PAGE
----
Moose did have a 23-12-18-30 plus 14 line on that team, and while I think Leetch was the true star of that team, the Moose was still great in those playoffs.
Yah, I would be very surprised if Messier wasn't 2nd in Conn Smythe voting in both 1990 and 1994 (though I would imagine it would be a distant second in 1994 as great as Leetch was).

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10-22-2013, 02:58 PM
  #71
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No, I think that Beliveau was not that far behind Mario, not that Gretzky was that much ahead of Mario. I think that Beliveau gets really short changed in these type of discussions.
I do as well and quite simply Mario didn't play in enough games to make my top 3.

Both Jean and Stan had several hundred more games at an elite level than Mario did which simply is too much for me to ignore here.

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10-22-2013, 03:01 PM
  #72
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Yeah it's weird. But Trottier was only 5 years older than Messier; is it that much of a difference? Lots of players in Messier's cohort (Stastny, Savard, Hawerchuk, etc) declined at relatively young ages too.
Players who reached 1000 games (by birth year)

Year#Players
19515Robinson, Dionne, Salming, Lafleur, Ramsay
19522Lever, Russell
19535Gainey, MacDonald, Potvin, Lewis, Middleton
19542Snepsts, Murray
19551Taylor
19563Trottier, Carlyle, Federko
19574Roberts, Tonelli, Mullen, Wilson
19585MacTavish, Marsh, Smith, Acton, Walter
195910Gartner, Lowe, McCrimmon, Broten, Wells, Ramage, Foligno, Huddy, Propp, Christian
19609Bourque, Hunter, Carbonneau, Kurri, Ciccarelli, Anderson, Goulet, Ramsey, Boschman
196111Messier, Murphy, Gretzky, Coffey, Ludwig, Savard, Babych, Macoun, Nicholls, Ledyard, Larmer
19625Chelios, Oates, Sutter, Courtnall, Duchesne
196313Francis, Andreychuk, Gilmour, MacInnis, Patrick, Thomas, Dineen, Hawerchuk, Carpenter, Galley, Sutter, Miller, Adams
196414Stevens, Housley, Verbeek, Daneyko, Hull, Ferraro, MacLean, Bellows, Suter, Tocchet, Ellett, Samuelsson, Craven, Rouse
19659Yzerman, C. Lemieux, Bergevin, Ronning, Duchesne, Lowry, Berube, Courtnall, Gill
196617Mellanby, Robitaille, Muller, Nieuwendyk, Roberts, Buchberger, Cote, Hatcher, Weinrich, Corson, Sweeney, Bodger, Richer, Olczyk, Svoboda, Olausson, Ranheim


In this case, 5 years seems to have made somewhat of a generational difference when it comes to longevity. It's like someone flipped a switch in 1959 and doubled/tripled the number of players who went on to have long careers.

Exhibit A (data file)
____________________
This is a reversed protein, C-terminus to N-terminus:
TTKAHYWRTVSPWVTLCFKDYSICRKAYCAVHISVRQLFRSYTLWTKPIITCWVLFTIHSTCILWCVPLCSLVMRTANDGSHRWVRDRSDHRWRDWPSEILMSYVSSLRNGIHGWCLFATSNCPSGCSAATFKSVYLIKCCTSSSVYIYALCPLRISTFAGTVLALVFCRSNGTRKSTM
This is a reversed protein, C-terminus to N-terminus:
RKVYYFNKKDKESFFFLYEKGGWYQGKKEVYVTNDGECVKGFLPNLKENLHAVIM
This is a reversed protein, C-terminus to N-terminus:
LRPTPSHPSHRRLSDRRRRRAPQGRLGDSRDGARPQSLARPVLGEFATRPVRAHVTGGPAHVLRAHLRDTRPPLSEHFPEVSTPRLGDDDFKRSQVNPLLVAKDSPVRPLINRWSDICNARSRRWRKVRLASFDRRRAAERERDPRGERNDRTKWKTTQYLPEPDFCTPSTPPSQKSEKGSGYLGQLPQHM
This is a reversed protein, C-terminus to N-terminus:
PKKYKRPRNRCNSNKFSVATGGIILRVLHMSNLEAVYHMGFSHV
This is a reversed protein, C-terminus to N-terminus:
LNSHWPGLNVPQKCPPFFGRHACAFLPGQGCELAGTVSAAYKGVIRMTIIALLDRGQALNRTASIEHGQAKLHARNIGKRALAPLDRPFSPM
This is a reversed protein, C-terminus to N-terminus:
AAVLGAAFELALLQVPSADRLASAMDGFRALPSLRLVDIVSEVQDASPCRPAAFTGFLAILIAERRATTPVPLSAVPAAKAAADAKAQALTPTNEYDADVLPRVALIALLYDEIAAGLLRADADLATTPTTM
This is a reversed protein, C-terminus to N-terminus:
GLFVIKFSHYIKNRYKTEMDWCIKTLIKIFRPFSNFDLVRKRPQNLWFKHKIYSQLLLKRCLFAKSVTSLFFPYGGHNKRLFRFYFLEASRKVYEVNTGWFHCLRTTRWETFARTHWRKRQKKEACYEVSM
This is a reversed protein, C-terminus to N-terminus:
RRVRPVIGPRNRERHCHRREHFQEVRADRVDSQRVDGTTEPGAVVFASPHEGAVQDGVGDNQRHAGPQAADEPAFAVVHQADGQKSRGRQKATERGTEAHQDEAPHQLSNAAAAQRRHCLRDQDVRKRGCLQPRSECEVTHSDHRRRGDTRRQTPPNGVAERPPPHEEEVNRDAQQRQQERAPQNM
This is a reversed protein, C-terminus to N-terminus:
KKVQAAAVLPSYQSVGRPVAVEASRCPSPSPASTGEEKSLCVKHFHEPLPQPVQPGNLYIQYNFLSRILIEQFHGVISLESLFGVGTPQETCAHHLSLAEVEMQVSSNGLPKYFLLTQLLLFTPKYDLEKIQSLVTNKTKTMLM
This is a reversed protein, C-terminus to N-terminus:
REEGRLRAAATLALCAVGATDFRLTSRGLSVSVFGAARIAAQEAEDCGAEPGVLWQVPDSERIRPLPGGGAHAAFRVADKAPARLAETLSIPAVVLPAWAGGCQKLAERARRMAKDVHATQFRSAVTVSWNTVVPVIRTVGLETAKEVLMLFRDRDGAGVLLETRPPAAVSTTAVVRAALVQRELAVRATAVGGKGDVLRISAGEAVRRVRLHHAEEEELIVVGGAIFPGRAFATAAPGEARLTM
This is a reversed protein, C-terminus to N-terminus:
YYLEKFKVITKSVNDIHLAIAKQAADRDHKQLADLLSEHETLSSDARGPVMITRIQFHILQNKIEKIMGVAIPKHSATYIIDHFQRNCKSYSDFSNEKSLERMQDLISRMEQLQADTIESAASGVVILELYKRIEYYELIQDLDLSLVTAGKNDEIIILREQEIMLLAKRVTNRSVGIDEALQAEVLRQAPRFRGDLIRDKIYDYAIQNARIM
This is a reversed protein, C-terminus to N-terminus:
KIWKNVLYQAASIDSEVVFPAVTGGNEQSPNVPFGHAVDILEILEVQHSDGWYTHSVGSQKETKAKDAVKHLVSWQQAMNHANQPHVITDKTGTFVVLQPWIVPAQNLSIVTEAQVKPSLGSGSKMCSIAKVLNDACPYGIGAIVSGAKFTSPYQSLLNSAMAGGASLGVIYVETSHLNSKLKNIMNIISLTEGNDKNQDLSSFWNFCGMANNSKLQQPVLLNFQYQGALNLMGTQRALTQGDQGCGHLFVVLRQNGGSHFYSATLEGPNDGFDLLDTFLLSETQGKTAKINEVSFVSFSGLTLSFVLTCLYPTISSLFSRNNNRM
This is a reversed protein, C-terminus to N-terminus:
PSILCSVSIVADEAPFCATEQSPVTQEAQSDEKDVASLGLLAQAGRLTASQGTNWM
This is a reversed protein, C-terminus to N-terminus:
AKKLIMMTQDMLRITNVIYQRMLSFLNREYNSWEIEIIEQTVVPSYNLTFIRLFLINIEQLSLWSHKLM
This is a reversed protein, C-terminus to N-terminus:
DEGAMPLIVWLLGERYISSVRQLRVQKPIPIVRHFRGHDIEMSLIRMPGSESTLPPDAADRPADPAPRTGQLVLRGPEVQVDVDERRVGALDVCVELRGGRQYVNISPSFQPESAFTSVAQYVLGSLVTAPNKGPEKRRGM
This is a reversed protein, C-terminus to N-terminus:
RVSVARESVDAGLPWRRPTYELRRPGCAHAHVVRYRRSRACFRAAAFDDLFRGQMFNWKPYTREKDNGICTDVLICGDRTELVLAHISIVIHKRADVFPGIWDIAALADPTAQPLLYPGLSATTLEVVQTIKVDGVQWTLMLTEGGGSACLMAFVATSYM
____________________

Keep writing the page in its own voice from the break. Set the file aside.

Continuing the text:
I think it's relevant to point out that the most recent round of expansion began in 1992.

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10-22-2013, 03:02 PM
  #73
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Originally Posted by Hardyvan123 View Post
I do as well and quite simply Mario didn't play in enough games to make my top 3.

Both Jean and Stan had several hundred more games at an elite level than Mario did which simply is too much for me to ignore here.
I know you're a big career guy. Where do you have the Moose?

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10-22-2013, 03:07 PM
  #74
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Originally Posted by Hardyvan123 View Post
Well in terms of time missed they aren't though, in both cases all or most NHL players weren't allowed to play in the NHL and that's the consideration that must be given here.

Is anyone here not giving consideration to time missed for lockouts but are doing so for WW2?
Half-seasons should receive a bit less credit obviously but not that much. The whole season missed is important only in extreme AST counting cases. But that brings the question of diminishing the importance of seasons in Europe.

Besides, one year doesn't make a career. Most players were in the same stage of their career before and after the lockout. Three and a half years can do so, however.

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10-22-2013, 03:09 PM
  #75
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Perhaps you misunderstood my post, players should be judged on what they did and all time missed should be considered the same, except for lockouts and WW2 and WW1 too.
Ok yes I did misunderstand. I definitely agree that lockouts and wars are in a category of their own. I'm not sure how I feel about the difference between getting injured because of playing and something like contracting a disease or getting hit by a car.